A couple of weeks ago, I put on a free seminar discussing sports nutrition for female athletes. During this talk, I offered in-depth detail about the female athlete triad. I am extremely passionate about this topic, as I strongly believe it is something that all female athletes, as well as everyone who works with female athletes, should be aware of.

The female athlete triad is composed of three serious health problems that are linked together. The three interrelated conditions are:

  1. Energy deficiency: Inadequate calorie intake to support calorie output
  2. Weak bones: Reduced bone mineral density
  3. Menstrual dysfunction: Amenorrhea (no period) or irregular periods

Under-fuelling, not taking in enough energy to make up for the calories expended through everyday life and exercise, leads to any energy deficiency. Having an energy deficit that is too large means that there isn’t enough energy left over for other normal body functions like having a period or building healthy bones. As a result, females can start missing their period and develop weak bones leading to an increased risk of stress fractures or reactions.

Menstrual dysfunction is a serious issue that should not be overlooked. Menstrual dysfunction is not a normal response to training but rather a clear indication that health is being compromised. Way too often, I have heard people say, “It’s normal for female athletes to not get their period.” This is not true. If you have irregular or missed periods you should see your healthcare provider as there are health consequences that come from not menstruating.

Amenorrhea or missed periods can be either primary or secondary. Primary amenorrhea is a lack of a period by 15 years of age. Secondary amenorrhea is when someone has begun getting their period but then misses their period for more than 3 months. There are other menstrual dysfunctions as well, such as oligomenorrhea, which is irregular periods. Birth control pills can cause artificial bleeding. What this means is that someone on birth control can have amenorrhea but not know it because their birth control pill will still cause them to artificially get their period each month. The only way to know if they are getting amenorrhea would be to stop taking birth control and see if they get their period.

Of course, periods are needed for fertility, but having a family is not the only reason that they’re important. Another important function of menstruation is bone health. When periods are missed or less frequent, the body produces less estrogen. Estrogen is a hormone that is critical for building strong bones. Because of the reduced estrogen, those with irregular or missed periods are at an increased risk for getting stress fractures or osteoporosis.

Eating too few calories probably means that you regularly feel irritable, have difficulty concentrating and feel more tired. You may find that you are less motivated to do things. Athletes often find that their performance suffers and they are more likely to get injured.

For those with menstrual dysfunction, the first step is seeing their health care professional to determine the cause. If it is determined that the menstrual dysfunction is caused by an energy deficiency, there are two things they can do to restore energy balance:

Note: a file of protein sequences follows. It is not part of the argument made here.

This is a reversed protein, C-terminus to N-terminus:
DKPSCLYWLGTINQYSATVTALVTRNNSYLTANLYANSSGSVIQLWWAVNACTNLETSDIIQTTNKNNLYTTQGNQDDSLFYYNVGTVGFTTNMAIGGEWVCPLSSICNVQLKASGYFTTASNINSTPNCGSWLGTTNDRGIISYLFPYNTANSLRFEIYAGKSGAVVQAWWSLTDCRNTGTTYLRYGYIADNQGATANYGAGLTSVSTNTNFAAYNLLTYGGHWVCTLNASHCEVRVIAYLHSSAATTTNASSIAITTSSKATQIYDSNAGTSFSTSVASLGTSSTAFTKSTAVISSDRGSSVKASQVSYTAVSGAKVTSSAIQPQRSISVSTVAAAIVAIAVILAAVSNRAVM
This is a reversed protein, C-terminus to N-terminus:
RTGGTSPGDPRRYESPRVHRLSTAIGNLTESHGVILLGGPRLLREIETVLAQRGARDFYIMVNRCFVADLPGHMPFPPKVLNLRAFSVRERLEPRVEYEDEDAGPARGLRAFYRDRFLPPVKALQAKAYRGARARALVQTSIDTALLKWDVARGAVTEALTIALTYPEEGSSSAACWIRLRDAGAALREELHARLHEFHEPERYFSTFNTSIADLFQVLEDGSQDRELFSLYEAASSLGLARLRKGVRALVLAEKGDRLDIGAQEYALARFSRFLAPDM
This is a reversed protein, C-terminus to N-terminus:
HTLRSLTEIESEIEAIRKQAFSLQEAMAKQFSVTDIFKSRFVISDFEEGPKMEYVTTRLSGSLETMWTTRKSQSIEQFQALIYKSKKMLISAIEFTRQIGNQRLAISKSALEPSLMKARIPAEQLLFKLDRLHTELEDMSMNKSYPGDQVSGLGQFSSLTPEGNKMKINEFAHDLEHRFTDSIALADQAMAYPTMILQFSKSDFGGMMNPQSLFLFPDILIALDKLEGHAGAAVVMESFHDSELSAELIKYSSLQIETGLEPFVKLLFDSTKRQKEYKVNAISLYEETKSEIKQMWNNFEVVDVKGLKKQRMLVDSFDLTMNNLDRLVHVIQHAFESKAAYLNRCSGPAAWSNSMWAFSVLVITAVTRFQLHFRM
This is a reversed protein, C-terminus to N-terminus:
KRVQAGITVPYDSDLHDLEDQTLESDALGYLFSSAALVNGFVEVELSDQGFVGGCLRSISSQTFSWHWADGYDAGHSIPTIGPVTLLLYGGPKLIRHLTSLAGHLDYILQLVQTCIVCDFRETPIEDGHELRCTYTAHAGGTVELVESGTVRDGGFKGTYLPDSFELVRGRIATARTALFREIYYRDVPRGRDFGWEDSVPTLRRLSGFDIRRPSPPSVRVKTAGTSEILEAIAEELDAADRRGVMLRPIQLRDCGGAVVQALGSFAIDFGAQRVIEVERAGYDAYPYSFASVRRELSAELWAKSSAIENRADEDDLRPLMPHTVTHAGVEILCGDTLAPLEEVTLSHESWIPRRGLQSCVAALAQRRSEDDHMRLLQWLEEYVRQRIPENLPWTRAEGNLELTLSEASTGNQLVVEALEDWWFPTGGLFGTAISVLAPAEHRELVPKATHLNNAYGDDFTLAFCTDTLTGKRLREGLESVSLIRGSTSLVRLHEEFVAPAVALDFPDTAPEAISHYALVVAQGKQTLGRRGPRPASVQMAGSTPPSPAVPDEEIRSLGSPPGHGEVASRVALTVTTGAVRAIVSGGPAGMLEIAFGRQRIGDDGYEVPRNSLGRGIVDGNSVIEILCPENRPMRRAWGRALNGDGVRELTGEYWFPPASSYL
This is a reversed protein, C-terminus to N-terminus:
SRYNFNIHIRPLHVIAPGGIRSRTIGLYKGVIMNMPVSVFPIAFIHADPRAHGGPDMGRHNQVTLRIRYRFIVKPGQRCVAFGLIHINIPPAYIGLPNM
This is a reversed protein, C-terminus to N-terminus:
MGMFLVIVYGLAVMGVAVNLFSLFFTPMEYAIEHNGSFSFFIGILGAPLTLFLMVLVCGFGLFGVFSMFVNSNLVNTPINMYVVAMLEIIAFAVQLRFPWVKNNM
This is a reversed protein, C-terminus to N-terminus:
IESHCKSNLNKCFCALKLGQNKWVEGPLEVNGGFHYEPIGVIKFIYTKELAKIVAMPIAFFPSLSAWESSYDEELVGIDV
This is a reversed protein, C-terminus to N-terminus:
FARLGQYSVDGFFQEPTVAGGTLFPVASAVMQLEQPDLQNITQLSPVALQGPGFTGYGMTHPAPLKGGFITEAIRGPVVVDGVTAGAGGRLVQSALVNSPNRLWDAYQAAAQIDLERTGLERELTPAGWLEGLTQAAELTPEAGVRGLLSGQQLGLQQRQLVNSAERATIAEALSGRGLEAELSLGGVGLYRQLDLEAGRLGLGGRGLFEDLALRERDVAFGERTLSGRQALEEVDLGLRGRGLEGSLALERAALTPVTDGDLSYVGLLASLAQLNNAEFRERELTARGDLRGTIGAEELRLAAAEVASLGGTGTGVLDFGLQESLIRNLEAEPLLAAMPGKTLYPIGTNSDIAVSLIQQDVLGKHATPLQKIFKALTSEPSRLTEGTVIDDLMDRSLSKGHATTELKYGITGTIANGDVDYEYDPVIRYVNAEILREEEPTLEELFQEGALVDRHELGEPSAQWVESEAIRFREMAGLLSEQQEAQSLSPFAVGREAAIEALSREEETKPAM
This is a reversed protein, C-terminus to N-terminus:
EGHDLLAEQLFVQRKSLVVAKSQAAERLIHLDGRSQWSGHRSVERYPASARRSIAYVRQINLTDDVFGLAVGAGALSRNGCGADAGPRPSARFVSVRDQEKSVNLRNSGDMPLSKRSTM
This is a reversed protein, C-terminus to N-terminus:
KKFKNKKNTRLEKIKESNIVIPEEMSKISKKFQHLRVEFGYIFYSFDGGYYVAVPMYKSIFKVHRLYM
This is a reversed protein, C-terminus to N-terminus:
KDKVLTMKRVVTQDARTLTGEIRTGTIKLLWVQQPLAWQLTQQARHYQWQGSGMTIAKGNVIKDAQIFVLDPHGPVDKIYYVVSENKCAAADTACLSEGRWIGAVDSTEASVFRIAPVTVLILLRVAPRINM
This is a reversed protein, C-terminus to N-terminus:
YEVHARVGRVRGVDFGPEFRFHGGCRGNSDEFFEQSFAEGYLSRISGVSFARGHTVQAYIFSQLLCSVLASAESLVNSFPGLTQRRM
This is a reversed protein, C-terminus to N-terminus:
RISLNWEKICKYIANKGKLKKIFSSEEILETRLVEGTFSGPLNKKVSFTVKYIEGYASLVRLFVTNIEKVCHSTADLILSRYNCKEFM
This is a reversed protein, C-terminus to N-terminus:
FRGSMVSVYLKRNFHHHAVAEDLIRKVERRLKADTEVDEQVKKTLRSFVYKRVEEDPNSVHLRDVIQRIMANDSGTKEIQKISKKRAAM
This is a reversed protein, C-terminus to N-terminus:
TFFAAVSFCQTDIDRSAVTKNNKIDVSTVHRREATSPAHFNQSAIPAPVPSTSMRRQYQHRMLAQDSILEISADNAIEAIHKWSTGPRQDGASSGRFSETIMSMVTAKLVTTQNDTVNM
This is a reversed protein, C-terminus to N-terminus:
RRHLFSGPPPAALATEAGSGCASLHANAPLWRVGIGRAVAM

1. Increase the  number of calories eaten
  2. Decrease the amount of calories expended

Many female athletes are simply not aware of how much food they need to eat to support their training. Athletes should be eating like children, aiming to eat every 3-4 hours. This means three meals a day and at least two snacks. Listen to your body. If you’re hungry, then your body is requesting fuel. You should honour this hunger and eat.

Make sure that you’re including all food groups in your diet. Unfortunately, fad diets promoted through the internet, social media and magazines recommend removing certain foods such as grains, milks etc. This is not a good idea. All food groups are needed to provide important nutrients that are important for health and sports performance. 

If you find yourself becoming preoccupied with weight, then I would encourage you to throw away the scale. We all come in unique shapes and sizes. Fuel your body properly and let it find its natural genetic weight rather than trying to achieve a specific number on the scale. Don’t compare yourself to others. Again, we all come in unique shapes and sizes.

The female athlete triad is a serious health concern that should not be overlooked. You do not need to have all three components of the triad to be at an increased risk for health problems. Having just one component is enough. If you find yourself becoming overly preoccupied with your weight, have lost a noticeable amount of weight, have reoccurring stress reactions or fractures, have menstrual disturbances and/or have excessive or compulsive exercise habits, then please see a health care professional.

If you would like more information on the female athlete triad please go to: http://www.femaleathletetriad.org/for-professionals/what-is-the-triad/. If you are experiencing menstrual disturbances caused by an energy deficiency, I would love to work with you to restore energy balance. Please contact me at: megankuikmanRD@gmail.com or phone me at: 519-802-9445.

Categories: Megan Kuikman

Megan Kuikman

Hello! I’m Megan Kuikman. I’m a Registered Dietitian with specialized training in sports nutrition. My goal is to help athletes and active individuals achieve a healthy attitude towards health, training, and food. I empower athletes to fuel properly for training in order to restore their health and enhance performance. You can get in touch with me at: hello@megankuikmanRD.ca

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